• by Noksagt (69097) on Sunday January 30, 2005 @11:36AM (#11520424) Homepage
    People on most platforms might want to try jGnash [sourceforge.net]. This is Free/Open Source Software that works on any platform with java. I haven't used it, but it is somewhat patterned off of GnuCash, which I am a happy user of & which others have asked about in this forum and on others. (Unfortunately, for all practical purposes, GnuCash is Linux/BSD-only, but will run under OS X and possibly even windows if you work at it.) The advantages of using something like jGnash are:
    1. It costs nothing (though you can usually get Money/Quicken Free After Rebate)[
    2. It is cross-platform
    3. It will import QIFs
    4. It uses double-entry accounting (though this might take some time getting used to)
    5. No features expire
    6. All upgrades will also be free & occur more frequently than once a year if needed.
    7. Upgrades haven't broken import/export from old files from older versions
    Diadvantages
    1. Somewhat new (1.0 release was in 2002)
    2. Missing some features which can be found in commercial software (some of which can be added, some of which won't be)

  • by mhollis (727905) on Sunday January 30, 2005 @01:20PM (#11521187) Journal

    I have been banking at a large institution for many years now and, since they don't directly support Macintosh computers, I have downloaded the equivilent of a backup file to do online banking. The bank also allows me to do electronic bill-pay from their interface, so to have Quicken do it (as opposed to just record it) is not necessary.

    I have no need to upgrade to Intuit's current application because of that, unless or until they change the format of their backup file (the extension is .QIF).

    So for banks that allow you to download .QIF files instead of using the Quicken electronic transfer interface, the old versions may continue to be quite useful.

  • Expectations (Score:3, Informative)

    by Eric Smith (4379) * <eric&brouhaha,com> on Sunday January 30, 2005 @03:31PM (#11522289) Homepage Journal
    Why the BoingBoing submitter and Mr. Doctorow are so upset about this I don't know; when you buy software that's dependent on a for-profit company to keep working, what do you expect?
    Just like when a few years after buying a Ford truck, they disable the stereo and the rear window defogger, to encourage you to buy a new Ford truck?

    Once I've purchased something, whether it's a truck or a piece of software, I expect it to keep working. If the stereo or the rear window defogger fail, I expect to be able to get them repaired (possibly at my expense). If the stereo and rear window defogger fail because Ford deliberately did something to turn them off, I expect to sue Ford's ass off.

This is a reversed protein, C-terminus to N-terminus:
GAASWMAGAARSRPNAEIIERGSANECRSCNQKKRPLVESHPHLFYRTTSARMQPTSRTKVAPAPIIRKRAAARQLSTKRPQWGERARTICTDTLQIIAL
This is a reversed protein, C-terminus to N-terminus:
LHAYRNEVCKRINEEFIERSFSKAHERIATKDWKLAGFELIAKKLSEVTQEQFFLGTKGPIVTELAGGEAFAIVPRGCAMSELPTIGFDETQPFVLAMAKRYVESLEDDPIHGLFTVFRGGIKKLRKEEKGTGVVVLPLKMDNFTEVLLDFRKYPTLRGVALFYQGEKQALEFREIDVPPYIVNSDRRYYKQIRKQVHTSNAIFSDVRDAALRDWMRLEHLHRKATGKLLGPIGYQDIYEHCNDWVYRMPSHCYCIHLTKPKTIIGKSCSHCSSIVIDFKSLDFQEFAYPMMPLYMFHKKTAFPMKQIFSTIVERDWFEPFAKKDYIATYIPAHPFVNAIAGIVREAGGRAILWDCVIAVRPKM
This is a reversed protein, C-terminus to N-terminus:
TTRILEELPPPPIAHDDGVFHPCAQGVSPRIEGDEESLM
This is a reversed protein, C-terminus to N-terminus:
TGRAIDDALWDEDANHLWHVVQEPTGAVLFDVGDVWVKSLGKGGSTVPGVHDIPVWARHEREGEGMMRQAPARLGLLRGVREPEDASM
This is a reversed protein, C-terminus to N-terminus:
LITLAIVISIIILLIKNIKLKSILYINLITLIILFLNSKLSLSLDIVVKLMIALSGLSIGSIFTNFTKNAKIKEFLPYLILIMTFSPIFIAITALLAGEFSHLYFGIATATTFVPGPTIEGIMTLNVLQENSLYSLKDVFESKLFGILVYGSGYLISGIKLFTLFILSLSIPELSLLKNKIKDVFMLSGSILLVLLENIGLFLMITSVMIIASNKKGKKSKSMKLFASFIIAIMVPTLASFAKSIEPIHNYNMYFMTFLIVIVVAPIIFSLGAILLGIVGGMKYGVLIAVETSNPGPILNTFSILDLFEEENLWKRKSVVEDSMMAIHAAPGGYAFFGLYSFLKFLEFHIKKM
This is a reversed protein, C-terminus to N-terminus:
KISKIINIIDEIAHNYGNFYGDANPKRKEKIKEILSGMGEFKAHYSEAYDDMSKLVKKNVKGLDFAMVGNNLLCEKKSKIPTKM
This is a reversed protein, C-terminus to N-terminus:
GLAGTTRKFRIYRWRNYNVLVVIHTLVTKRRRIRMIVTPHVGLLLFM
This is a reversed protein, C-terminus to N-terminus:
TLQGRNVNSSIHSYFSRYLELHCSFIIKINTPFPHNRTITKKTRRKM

If a feature of the software stops working due to a deliberate action of the vendor, I expect to call them up and have them turn it back on. Failing that, I expect to sue them, or join a class action suit.

    If when I bought the software, the packaging and license clearly stated that the XYZ feature would only work for three years, that would be another matter.

  • by Deagol (323173) on Sunday January 30, 2005 @06:09PM (#11523509) Homepage
    Anyone know of a good Paytrust [paytrust.com] alternative?

    I was horrified to get a notice from Paytrust recently about them joining with Intuit. I assume they were bought by Intuit.

    Intuit has gotten so anti-consumer over the years. I almost wish Microsoft had won the lawsuit between the two companies, just out of spite.

    When the Quicken yearly upgrade routine began in the late 90's, I migrated to GNUCash, then evenually went to using a basic OpenOffice spreadsheet for my account handling. I had been a loyal, paying user since the DOS days.

    I was a major Turbo Tax paying customer for many years, too. Then they pulled that stupid DRM scheme a few years back. I tried an alternative suggested by a Slashdot poster (Tax Act, I think?), but that was only for a year, as I felt it was an inferior product. The next year, I went to H&R Block, which I'll proabably continue to do until I can file a EZ form again (maybe in a few years).

    I absolutely love Paytrust -- I manage all of my bills and loans with it. However, I'm drafting a letter to physically mail to them once I've converted all of my accounts to an alternative or back to the check and post office routine again. I must tell them that Intuit has proven itself to be anti consumer, so I can't in god faith remain with an affiliated company.

    I doubt they'll take notice, though. Such a shame.

  • by leereyno (32197) on Sunday January 30, 2005 @08:12PM (#11524505) Homepage Journal
    The moral of this story is, avoid software products that operate off of the "sofware as a service" model.

    Imagine if you bought a car that relied on special gas that the manufacturer would stop producing in 3 years. Would you buy such a car?

    Lee

Mediocrity finds safety in standardization. -- Frederick Crane